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I agree it is here to stay and will be implemented by more teams this season and probably beyond. It won't be as a full time, base offense by any means, but it can be effective.
My thoughts on it are this: teams with stud QBs will not use it. There's just no sense in taking the ball out of a great QB's hands and asking a RB to make the correct decision, then make a good throw in passing situations. I love Kevin Faulk but I'm all set with him behind center while Brady lines up outside.
Agreed on this. No team with a franchise QB will run the Wildcat. It's basically a formation to try and level the playing field for less talented teams.
Yes, the wildcat requires a few players with certain skill sets. You need guys who can master multiple talents (passing, catching, rushing) to run it at it's maximum effectiveness.
Since prototypical pocket passers like Peyton Manning are so valuable and generally only possess the throwing skill set, it's unlikely that any coach is willing to risk the health of these QB's to have them go out and catch a pass and possibly get injured.
however, if you wanted to build an offensive playbook that used not only the wildcat, but other QB-option / run first type formations, then it's possible a guy like pat White could run that type of offense.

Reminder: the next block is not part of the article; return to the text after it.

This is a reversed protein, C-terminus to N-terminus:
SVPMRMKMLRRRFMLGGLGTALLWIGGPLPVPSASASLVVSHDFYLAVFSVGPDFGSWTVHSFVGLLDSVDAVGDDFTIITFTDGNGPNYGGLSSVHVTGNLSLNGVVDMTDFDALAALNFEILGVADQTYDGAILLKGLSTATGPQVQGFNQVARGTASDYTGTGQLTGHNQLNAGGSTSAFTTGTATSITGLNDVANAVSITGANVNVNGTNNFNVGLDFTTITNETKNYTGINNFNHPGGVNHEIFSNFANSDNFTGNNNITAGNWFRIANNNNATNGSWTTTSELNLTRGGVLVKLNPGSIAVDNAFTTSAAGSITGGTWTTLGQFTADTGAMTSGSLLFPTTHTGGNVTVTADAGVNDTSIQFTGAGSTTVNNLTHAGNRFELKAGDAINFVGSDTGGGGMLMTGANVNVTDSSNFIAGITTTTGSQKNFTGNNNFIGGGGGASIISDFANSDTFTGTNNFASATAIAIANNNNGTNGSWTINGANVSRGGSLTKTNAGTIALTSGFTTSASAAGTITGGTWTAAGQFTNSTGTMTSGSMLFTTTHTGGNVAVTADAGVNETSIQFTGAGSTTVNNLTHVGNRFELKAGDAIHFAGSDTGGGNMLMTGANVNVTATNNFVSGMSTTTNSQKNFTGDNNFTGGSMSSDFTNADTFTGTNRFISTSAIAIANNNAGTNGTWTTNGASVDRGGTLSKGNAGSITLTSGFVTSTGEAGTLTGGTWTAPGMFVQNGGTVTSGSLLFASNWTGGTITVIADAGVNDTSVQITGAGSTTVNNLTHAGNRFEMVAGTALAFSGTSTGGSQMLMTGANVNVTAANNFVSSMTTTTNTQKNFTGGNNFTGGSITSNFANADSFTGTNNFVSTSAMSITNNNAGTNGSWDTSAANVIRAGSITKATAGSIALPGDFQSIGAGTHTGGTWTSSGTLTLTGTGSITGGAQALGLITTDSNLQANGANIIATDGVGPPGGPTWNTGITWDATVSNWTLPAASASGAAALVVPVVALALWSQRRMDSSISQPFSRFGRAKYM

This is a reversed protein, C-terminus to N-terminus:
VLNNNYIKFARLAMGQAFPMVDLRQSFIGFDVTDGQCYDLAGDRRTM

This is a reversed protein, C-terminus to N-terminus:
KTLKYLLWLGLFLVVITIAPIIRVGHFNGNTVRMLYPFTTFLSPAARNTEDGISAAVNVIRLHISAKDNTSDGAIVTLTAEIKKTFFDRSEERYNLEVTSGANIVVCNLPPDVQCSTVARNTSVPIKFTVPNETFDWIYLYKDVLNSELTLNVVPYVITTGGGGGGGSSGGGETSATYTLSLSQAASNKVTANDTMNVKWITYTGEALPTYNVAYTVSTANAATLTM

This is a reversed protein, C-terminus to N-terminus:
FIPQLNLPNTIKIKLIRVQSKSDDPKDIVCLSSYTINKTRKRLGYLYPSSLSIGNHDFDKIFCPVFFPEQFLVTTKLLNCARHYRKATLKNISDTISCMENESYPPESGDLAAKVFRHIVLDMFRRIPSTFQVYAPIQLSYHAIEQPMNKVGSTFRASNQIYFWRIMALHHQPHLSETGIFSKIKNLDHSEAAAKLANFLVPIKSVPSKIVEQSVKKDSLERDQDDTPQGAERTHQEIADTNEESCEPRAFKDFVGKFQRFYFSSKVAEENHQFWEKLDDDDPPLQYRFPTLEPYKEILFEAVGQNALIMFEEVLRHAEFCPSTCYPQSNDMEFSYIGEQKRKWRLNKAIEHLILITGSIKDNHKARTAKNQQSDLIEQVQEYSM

The reason why I doubt the Dolphins, or anyone for that matter, try this scheme is because it's too risky.
1) If Pat White (or any QB that a franchise tries this with) fails then you just spent 2-3 years building an offense that doesn't work. No body wants to be the team that takes that risk to build an offense that may or may not work.
2) I remember reading an article on Michael Vick and the person being interviewed (I don't remember who now) said, "Every time he left the pocket everyone on the sidelines held their breath" for fear of him getting injured. Vick had a unique skill set, as well as Pat White, and if you build an offense around him then your team lives and dies by his health because there aren't enough QB's built in that mold.
3) You basically take a job away from your current reliable pocket passer. if the Dolphins completely changed their offense, then Pennington doesn't help your team at all.
The crazy thing is that the Wildcat is not new..Jets used it in '06...I'm sure the Chargers have used it with Tomlinson/Brees and maybe even Tomlinson/Rivers...theres no real way to stop it but to have a D that is ready to react to it...hell I think we used it back with Martin/Jordan/Pennington...
It's funny how everyone is saying that their teams were the ones that came up with it...nobody cared about it until Arkansas got on a winning streak with it 3 years ago, then everyone blew a load when it came to the NFL. It's a fad that will pass as teams figure it out.
It worked really awesome for Miami that one game against New England, but other than that it was just a good wrinkle at best in an offense. I think ESPN and the fans are blowing it up to be a crazy good idea because a lot of teams have been copy-catting the Dolphins and throwing that wrinkle into their offense. Josh Cribbs ran it, he can throw (QB at Kent State), not much more effective than if you have a RB. I don't think it'll die like a fad, but I do think that the hype around it will. I don't think the success of that formation will increase anymore than it has with defensive coaches figuring out ways to stop it. Heck last year in the 2nd meeting of MIA/NE Ronnie Brown didn't do crap.